It is not necessary to use a specific sunscreen dedicated to the under-eye area if the sunscreen you’re using is already a medical grade sunscreen that has been dermatologist-tested and ophthalmologist-tested. Nevertheless, sunscreen should not be applied too close to the eye area such as the lid margin because the very nature of effective sunscreens means that it would contain chemical and physical components that may be irritating to the eye.
If you are worried about sun exposure to skin around the eyes, you may consider using the SunProtector™, a lightweight soothing sunscreen that is dermatologist-tested and formulated to be suitable for use on the entire face including the under eye area.
1. The question remains: Why does the under eye area require extra protection?
The difference between the under-eye area and the rest of the skin is that the under-eye area has much more delicate and thinner skin. This explains why we tend to get dark eye circles from those areas, which is due to genetic factors such as the blood vessels being seen much more prominently in areas of thin skin.
In addition, with certain practices such as applying eye makeup over many years as well as wearing contact lenses, the process of dragging and pulling the areas of skin around the eye can make it much more susceptible to wrinkling and laxity. Natural facial expressions, such as smiling can also cause natural creases at the periorbital area, known as crow’s feet, or when one is laughing in the area near the nose known as bunny lines.
It is much more necessary to eliminate bad practices in handling of the skin around the eye area, and to advocate good eye moisturising and antioxidants in the form of a cosmeceutical eye cream and daily sun protection. One eye cream product you may opt for is the Elixir-VTM Eyes, which is a dermatologist-formulated eye cream that targets regeneration and repair of skin around the eye area with pharmaceutical-grade bioactive ingredients.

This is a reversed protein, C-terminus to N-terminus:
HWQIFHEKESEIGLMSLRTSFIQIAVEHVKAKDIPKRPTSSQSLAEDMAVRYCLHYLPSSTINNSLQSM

Also, as a tip, use your ring finger instead of the index finger to apply any sort of eye cream or makeup, in order to avoid exerting repeated high pressure (from the index finger) over the delicate eye area, which drags down the skin and may cause or worsen eye bags and wrinkles. More importantly, to fight aging effects on the skin and in general, one should have an overall healthy lifestyle, with frequent exercise, adequate sleep, a diet filled with antioxidants, reduced alcohol intake and should stop smoking habits.
2. If someone were to look for additional protection for the under-eye area, would an under-eye sunscreen benefit in any way?
The premise overall is that there is no need for a specific under eye sunscreen, other than a sunscreen that is formulated for the face and tested by a dermatologist in a laboratory environment. If one is to experience irritation with such sunscreens, it may help to look for a pure physical sunblock made up of Zinc Oxide and Titanium Dioxide, rather than chemical sunscreen components. Physical sunblock components tend to be less irritating although conferring less broad spectrum protection compared with one that is a combination of physical and chemical components.